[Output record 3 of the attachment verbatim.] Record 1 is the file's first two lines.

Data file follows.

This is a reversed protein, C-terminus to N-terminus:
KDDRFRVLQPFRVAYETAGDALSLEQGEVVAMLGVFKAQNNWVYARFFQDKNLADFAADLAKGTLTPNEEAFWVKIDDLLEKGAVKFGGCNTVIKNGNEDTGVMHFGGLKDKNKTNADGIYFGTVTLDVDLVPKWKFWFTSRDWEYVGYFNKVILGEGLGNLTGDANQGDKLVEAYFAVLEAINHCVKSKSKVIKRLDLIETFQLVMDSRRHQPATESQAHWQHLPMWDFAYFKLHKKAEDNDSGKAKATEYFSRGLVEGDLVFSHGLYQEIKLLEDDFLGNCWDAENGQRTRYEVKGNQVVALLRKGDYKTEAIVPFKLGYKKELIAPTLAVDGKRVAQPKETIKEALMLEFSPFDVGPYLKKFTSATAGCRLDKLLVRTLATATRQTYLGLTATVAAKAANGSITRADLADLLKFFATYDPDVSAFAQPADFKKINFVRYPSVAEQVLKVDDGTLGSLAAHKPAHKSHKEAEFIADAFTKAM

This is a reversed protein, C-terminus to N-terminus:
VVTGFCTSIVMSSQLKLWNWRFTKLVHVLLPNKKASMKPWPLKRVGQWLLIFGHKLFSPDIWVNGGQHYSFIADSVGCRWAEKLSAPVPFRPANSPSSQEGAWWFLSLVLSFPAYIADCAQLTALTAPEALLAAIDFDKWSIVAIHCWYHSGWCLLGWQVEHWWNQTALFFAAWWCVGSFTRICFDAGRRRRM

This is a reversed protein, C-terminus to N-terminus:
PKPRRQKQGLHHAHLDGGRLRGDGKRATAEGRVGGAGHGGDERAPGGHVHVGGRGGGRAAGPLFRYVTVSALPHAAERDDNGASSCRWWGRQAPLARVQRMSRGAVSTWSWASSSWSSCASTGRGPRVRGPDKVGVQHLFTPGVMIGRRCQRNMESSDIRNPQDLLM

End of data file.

This is a reversed protein, C-terminus to N-terminus:
PKPRRQKQGLHHAHLDGGRLRGDGKRATAEGRVGGAGHGGDERAPGGHVHVGGRGGGRAAGPLFRYVTVSALPHAAERDDNGASSCRWWGRQAPLARVQRMSRGAVSTWSWASSSWSSCASTGRGPRVRGPDKVGVQHLFTPGVMIGRRCQRNMESSDIRNPQDLLM